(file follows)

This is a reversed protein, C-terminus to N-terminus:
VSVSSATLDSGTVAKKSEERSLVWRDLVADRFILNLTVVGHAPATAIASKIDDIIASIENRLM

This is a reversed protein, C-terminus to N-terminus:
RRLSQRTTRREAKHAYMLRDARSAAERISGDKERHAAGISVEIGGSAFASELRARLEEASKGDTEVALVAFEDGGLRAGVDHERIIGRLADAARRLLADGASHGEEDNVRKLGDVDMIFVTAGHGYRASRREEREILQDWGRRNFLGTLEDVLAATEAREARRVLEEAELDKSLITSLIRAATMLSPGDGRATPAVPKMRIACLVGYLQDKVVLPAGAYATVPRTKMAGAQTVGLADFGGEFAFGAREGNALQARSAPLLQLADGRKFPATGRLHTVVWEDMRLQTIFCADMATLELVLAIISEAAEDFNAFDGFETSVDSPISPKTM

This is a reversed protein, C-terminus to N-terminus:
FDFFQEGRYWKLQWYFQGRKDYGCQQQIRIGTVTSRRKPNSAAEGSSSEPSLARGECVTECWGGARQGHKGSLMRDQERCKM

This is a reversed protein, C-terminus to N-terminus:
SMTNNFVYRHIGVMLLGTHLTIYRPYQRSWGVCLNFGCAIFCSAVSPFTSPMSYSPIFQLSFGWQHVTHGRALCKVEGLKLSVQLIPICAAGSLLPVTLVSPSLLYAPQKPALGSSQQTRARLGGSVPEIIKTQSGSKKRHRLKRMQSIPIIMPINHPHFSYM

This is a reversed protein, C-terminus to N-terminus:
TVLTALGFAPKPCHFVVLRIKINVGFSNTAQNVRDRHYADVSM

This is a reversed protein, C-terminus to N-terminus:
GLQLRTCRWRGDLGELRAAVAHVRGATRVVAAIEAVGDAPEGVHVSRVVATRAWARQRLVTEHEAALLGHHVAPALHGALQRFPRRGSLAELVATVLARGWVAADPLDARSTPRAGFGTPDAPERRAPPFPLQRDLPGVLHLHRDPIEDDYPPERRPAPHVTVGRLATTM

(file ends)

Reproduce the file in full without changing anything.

This is a reversed protein, C-terminus to N-terminus:
VSVSSATLDSGTVAKKSEERSLVWRDLVADRFILNLTVVGHAPATAIASKIDDIIASIENRLM

This is a reversed protein, C-terminus to N-terminus:
RRLSQRTTRREAKHAYMLRDARSAAERISGDKERHAAGISVEIGGSAFASELRARLEEASKGDTEVALVAFEDGGLRAGVDHERIIGRLADAARRLLADGASHGEEDNVRKLGDVDMIFVTAGHGYRASRREEREILQDWGRRNFLGTLEDVLAATEAREARRVLEEAELDKSLITSLIRAATMLSPGDGRATPAVPKMRIACLVGYLQDKVVLPAGAYATVPRTKMAGAQTVGLADFGGEFAFGAREGNALQARSAPLLQLADGRKFPATGRLHTVVWEDMRLQTIFCADMATLELVLAIISEAAEDFNAFDGFETSVDSPISPKTM

This is a reversed protein, C-terminus to N-terminus:
FDFFQEGRYWKLQWYFQGRKDYGCQQQIRIGTVTSRRKPNSAAEGSSSEPSLARGECVTECWGGARQGHKGSLMRDQERCKM

This is a reversed protein, C-terminus to N-terminus:
SMTNNFVYRHIGVMLLGTHLTIYRPYQRSWGVCLNFGCAIFCSAVSPFTSPMSYSPIFQLSFGWQHVTHGRALCKVEGLKLSVQLIPICAAGSLLPVTLVSPSLLYAPQKPALGSSQQTRARLGGSVPEIIKTQSGSKKRHRLKRMQSIPIIMPINHPHFSYM

This is a reversed protein, C-terminus to N-terminus:
TVLTALGFAPKPCHFVVLRIKINVGFSNTAQNVRDRHYADVSM

This is a reversed protein, C-terminus to N-terminus:
GLQLRTCRWRGDLGELRAAVAHVRGATRVVAAIEAVGDAPEGVHVSRVVATRAWARQRLVTEHEAALLGHHVAPALHGALQRFPRRGSLAELVATVLARGWVAADPLDARSTPRAGFGTPDAPERRAPPFPLQRDLPGVLHLHRDPIEDDYPPERRPAPHVTVGRLATTM